Interpretation (provisional): Liberal 42 Labor 33 Green 18 Other 7
Seat distribution based on poll: Hung parliament (Liberal 11-12 Labor 9-10 Green 4)
Aggregate of all recent state polling: Liberal majority (13-9-3) slightly more likely than not

A new EMRS poll of state voting intentions has been released (also see the tracker) showing a surprising six-point slide for the Hodgman Liberal government from the May sample.  The poll result is surprising mainly because, unlike last year's indifferent polling, the government does not seem to be in any particular trouble.  It is also against the run of play given a very strong result for the government in the large ReachTEL in June and also strengthening results in the small Morgan state samples.  Therefore, the result should be treated with a fair bit of caution for now.

The poll features a surge in voters stating they will vote "Independent" to an EMRS record nine points, and also a very high Green vote.  Overestimates of both these categories have long been a feature of this pollster's results, but I am wondering whether the pollster has become even more prone to overestimate Greens and Others votes, as the old landline-only Newspoll did in its final months.  That said, the Greens are presently on a national surge and this may be rubbing off in Tasmanian polling.

The poll does not show any lift in support for Labor at the government's expense, and suggests that soft supporters of the government may be parking their vote with third parties, something which could well be driven partly by federal as well as state factors.  However there is absolutely no reason to believe that federal factors are responsible for all or even most of the change.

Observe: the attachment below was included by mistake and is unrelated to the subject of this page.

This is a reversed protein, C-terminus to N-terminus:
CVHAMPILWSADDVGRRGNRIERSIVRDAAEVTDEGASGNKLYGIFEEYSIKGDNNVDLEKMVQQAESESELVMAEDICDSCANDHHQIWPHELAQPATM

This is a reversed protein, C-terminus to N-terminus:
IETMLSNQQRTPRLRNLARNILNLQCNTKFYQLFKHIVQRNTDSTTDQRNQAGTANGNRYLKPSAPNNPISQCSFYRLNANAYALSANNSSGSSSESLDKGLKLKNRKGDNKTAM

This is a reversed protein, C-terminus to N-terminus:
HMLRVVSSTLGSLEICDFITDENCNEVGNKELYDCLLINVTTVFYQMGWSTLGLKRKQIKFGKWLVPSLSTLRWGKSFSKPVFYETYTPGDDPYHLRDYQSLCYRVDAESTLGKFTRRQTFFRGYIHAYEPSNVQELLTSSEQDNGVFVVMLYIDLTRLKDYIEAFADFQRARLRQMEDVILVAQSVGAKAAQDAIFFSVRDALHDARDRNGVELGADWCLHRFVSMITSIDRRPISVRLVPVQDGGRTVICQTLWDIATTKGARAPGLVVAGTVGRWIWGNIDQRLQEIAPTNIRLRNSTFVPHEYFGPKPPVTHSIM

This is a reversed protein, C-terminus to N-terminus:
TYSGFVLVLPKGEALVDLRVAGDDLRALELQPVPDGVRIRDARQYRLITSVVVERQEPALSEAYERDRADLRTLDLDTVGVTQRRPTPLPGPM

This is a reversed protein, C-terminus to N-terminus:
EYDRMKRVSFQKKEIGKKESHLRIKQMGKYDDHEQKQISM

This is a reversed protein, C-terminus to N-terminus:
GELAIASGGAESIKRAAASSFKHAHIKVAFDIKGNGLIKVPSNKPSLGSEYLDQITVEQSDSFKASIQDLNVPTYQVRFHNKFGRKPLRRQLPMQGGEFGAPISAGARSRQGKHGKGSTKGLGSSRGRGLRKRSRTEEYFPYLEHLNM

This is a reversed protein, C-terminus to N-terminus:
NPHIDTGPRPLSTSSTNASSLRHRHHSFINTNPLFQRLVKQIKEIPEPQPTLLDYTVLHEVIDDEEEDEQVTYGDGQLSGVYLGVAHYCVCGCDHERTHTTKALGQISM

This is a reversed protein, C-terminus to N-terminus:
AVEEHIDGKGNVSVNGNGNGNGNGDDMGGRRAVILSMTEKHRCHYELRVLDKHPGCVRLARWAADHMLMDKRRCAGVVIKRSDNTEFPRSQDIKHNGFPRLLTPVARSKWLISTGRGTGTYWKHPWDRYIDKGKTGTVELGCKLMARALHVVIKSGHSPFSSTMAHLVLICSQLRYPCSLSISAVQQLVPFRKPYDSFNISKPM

Tuesday, August 11, 2015

Poll Roundup: More Trouble For Coalition

2PP Aggregate: 53.4 to Labor (+0.6 in one week, +1.6 in four weeks, highest since start of March)
Labor would win election "held now" comfortably

After four and a half months in which voting intention hardly moved, we've finally got some real action. In the last week we saw expense claims by all sides of politics come under scrutiny following the scandal that brought down former Speaker Bronwyn Bishop.  Although Labor (and especially Tony Burke) looks far from spotless in this, the government seems to be taking all the heat.

Not too much else happened in the issue mix except that Australia's men's cricket team was dismissed for a ludicrous 60 runs and soon after that surrendered The Ashes.  As there is ample evidence that sporting results can affect electoral outcomes, it stands to reason that extremely bad sporting results that are harmful to national pride might slightly impair government polling.  Especially if they undermine this sort of thing:

(More likely, Australia actually started winning at cricket in Nov 2013 mainly because they were playing at home.)

Sunday, August 9, 2015

Wonk Central: How Should Parties Count Member Ballots For Senate Tickets?


Advance Summary:

1. A recent Tasmanian ALP member/delegate ballot for Senate ticket preselections has raised the question of how member ballots for Senate tickets should be best conducted.

2. The use of standardised Hare-Clark (or other similar STV systems) for these ballots should be avoided, because such systems are designed to conduct elections in which all positions won have roughly equal value.

3. The use of standardised Hare-Clark can therefore mean that a minority-faction candidate gets either an easily winnable or an unwinnable position, depending on the way votes split up between other candidates.

4. Such a system therefore creates a big risk of tactical voting.

5. This article suggests an alternative, which is to set the quota off the number of positions on the ticket that are expected to be automatic wins, rather than off the number of candidates to be preselected from the cutup.

6. This article also discusses (scroll way down) the Tasmanian Greens' Senate preselection system.

This one's hugely technical, and is not aimed at a general audience.  Please don't say I didn't warn you.  There is just no other way.